The Center of Everything
Critics and readers everywhere stood up and took notice when Laura Moriarty's captivating debut novel hit the stores in June '03. Janet Maslin of the New York Times praised The Center of Everything as "warm" and "beguiling." USA Today compared the scrappy yet tender-hearted Evelyn Bucknow to Scout Finch in To Kill a Mockingbird. It garnered extensive national attention; from Entertainment Weekly to the Boston Globe and the San Francisco Chronicle, the press raved about the wisdom and poignancy of Moriarty's writing. The Book-of-the-Month Club snatched it up as a Main Selection, as did the Literary Guild. It was a USA Today Summer Reading Pick, a BookSense Top 10 Pick, and a BN.com book club feature title. And still, months after The Center of Everything's original publication date, reviews and features of the book continue to run nationwide.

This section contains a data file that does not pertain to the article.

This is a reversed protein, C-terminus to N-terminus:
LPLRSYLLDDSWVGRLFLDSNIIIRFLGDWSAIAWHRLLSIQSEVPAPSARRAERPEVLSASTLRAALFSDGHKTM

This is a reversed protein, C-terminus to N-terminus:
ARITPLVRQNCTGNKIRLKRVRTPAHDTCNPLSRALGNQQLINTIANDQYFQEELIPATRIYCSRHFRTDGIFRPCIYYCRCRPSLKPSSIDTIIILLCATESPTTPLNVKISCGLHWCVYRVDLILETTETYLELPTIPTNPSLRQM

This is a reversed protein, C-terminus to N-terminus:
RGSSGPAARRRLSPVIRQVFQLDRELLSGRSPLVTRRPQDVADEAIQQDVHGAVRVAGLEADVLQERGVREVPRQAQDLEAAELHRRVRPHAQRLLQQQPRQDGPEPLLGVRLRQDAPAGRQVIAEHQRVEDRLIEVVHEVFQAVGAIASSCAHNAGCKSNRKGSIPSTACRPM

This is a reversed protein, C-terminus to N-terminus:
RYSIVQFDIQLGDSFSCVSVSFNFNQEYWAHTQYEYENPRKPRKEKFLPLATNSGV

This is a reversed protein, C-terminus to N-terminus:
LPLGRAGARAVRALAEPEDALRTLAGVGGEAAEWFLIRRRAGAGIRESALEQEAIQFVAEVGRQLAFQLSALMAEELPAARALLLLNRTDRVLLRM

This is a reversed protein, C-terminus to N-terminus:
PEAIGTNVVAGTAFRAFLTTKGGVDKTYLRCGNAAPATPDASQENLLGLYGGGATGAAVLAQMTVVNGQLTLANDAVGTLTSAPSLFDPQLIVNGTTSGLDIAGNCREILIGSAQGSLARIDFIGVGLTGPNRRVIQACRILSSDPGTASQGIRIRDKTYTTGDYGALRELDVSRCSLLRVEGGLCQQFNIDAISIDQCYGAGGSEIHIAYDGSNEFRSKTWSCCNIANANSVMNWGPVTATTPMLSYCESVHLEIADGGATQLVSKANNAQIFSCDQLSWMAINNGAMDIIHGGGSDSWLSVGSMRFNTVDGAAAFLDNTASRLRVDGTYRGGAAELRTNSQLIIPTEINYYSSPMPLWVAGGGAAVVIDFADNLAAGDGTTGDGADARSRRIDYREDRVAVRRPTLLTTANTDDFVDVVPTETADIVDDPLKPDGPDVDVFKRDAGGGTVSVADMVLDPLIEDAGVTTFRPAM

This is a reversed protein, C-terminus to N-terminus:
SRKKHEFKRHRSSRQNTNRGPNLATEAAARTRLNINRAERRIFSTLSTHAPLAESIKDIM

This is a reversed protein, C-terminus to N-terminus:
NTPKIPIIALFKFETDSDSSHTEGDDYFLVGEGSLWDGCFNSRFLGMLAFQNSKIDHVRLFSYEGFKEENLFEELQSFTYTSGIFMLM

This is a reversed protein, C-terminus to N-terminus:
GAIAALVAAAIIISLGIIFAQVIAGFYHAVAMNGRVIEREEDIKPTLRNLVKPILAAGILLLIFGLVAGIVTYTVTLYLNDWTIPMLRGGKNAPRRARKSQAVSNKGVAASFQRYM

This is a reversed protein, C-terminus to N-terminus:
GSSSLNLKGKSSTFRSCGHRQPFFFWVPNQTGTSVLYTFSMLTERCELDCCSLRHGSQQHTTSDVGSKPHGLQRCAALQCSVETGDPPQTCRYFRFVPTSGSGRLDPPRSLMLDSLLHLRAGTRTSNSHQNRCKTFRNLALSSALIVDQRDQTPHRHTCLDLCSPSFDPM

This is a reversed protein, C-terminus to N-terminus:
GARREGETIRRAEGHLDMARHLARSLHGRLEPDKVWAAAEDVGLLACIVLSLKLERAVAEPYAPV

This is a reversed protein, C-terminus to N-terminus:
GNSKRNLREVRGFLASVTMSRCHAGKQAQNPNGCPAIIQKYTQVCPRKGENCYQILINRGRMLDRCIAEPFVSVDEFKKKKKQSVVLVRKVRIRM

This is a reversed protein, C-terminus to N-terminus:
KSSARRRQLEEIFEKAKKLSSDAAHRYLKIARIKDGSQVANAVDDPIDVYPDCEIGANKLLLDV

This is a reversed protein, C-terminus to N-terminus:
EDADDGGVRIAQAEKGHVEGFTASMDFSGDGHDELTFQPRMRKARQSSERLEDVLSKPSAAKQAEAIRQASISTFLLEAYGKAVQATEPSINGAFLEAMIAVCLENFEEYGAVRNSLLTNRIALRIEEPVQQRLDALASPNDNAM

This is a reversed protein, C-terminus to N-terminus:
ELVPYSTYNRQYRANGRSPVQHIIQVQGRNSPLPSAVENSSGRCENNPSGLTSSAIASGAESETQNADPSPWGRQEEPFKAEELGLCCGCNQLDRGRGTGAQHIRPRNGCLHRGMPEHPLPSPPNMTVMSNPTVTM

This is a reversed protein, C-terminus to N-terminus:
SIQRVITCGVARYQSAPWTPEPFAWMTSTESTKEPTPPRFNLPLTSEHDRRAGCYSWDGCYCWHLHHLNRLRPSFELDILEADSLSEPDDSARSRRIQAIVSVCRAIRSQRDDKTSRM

For 10-year-old Evelyn Bucknow, there really is no place like home. On all the world maps she's ever seen, the United States has been smack dab in the middle, with Kansas in the middle of that. "I feel so lucky to live here, right in the center," she proclaims, in Moriarty's wonderfully down-to-earth debut. Dazzled by visions of Ronald Reagan on the television, the twinkle in his eye and his contention that "God put America between two oceans on purpose," Evelyn's youthful optimism is shaken by her young single mother Tina's inability to take control of her life. As Tina falls for her married boss, who gives her a car (his contribution to the trickle-down theory) but leaves her pregnant and shattered, Evelyn grows closer to her neighbor, a curly-haired scamp named Travis (who has eyes only for Evelyn's stunning friend, Deena) and her Bible-thumping grandmother, a regular listener to Jerry Falwell's radio show. As a teenager, she is influenced by a couple of liberal-minded teachers, one an migr from New York and the other an introverted biology instructor intent on teaching evolution, but she never cuts her family ties. With renewed faith in her scatterbrained but endearing mother and with college on the horizon, she begins to find her place in the social and political spectrum and to appreciate the vastness of a world that just might extend beyond the Sunflower State. Moriarty deftly treads the line between adolescence and adulthood, and insecurity and self-assurance, offering a moving portrait of life in blue-collar middle America. BOMC and Literary Guild main selection; author tour.